Houston We Have a Problem 09

  

 

Houston We Have A Problem 077, 31/10/09

 

Signing Off

I hope you can help me but first you should know that I am a computer illiterate. I do create a lot of correspondence for an 85 year old and would like to start using email, but I would also like to be able to append my normal signature to my messages. I would be grateful if you could tell me how to do this.

Derryck MacBryde, by email

 

There are two types of email ‘signature’. The first and simplest is a line or two of text with your name, email or postal address, phone number or even a witty saying, and this appears at the bottom of every message. The other sort is a graphic and this could be your hand-written signature, a logo, or a picture of some sort. Incidentally, it’s not a good idea to put your real signature on emails. You should create a new one that couldn’t pass for the one that you use to sign cheques, credit cards and documents.

 

To compose a simple text signature in Outlook Express and Windows Mail go to Tools > Options > Signatures and in the box type in, or copy and paste the text, including web links, email addresses etc. that you want to appear. Graphic signatures are a little more complicated. If you want an actual signature, for example, you’ll have to write it on a piece of white paper and scan it or take a photograph of it so that you end up with a JPEG image file, which you can then crop and reduce in size. That’s the easy bit; the tricky part is telling your email program where to put it and how big to make it. To do that you need to create a file containing the image file and some HTML commands or ‘tags’. Don’t worry, its really not as difficult as it sounds and it only takes a few minutes but there’s not enough room to go into the whole procedure here so have a look at the step-by-step tutorial in Boot Camps 371 and 372 at: http://tinyurl.com/qjtrku .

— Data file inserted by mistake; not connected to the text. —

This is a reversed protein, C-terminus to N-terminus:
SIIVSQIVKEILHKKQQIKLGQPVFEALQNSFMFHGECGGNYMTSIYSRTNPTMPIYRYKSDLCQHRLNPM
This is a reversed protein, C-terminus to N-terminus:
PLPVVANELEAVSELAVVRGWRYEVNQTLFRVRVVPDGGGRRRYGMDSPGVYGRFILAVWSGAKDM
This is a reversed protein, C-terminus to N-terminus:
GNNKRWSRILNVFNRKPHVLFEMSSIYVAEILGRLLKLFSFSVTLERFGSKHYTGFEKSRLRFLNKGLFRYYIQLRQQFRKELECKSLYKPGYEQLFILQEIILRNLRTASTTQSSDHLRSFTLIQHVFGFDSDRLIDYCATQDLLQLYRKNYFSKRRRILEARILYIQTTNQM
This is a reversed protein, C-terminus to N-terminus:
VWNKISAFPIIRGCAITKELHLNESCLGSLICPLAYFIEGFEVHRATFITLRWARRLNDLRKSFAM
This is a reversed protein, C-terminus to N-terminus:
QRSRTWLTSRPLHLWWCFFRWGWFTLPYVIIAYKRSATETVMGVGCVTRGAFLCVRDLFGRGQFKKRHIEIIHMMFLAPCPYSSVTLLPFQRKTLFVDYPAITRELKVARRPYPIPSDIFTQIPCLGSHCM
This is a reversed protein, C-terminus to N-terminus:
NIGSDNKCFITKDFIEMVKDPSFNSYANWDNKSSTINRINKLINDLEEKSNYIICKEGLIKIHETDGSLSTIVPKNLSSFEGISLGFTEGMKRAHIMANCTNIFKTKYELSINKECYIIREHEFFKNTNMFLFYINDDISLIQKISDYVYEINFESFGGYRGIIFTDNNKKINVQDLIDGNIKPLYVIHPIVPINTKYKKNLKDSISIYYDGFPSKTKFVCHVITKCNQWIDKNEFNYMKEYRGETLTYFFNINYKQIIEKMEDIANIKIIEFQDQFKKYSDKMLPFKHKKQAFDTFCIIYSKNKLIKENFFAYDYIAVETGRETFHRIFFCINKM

Standoffish Sony   

I am at my wits end. I have a Sony Digital 8 camcorder and I am trying to edit Hi8 tapes on my Evesham computer, which has Windows Vista Home Premium. I purchased a FireWire lead and connected it to the computer and the camera but when turning on Windows Movie Maker nothing happens. The message on screen reads “Import Video could not find a compatible video device’. Everything is switched on and connected correctly. No video appears so I am left with a pile of tapes containing material which I cannot get on to the computer. Do you have any suggestions please?

Des Costello, by email

 

It sounds as though the PC is not communicating with the camcorder. As soon as you connect it to the PC and switch it on it should be recognised by Windows and show up as an ‘imaging’ device, even without Movie Maker running. Usually it is due to a problem with the FireWire card’s driver or rarely the adaptor itself but the first thing to do is pop along to the adaptor manufacturer’s website and download and install the latest Vista compatible driver.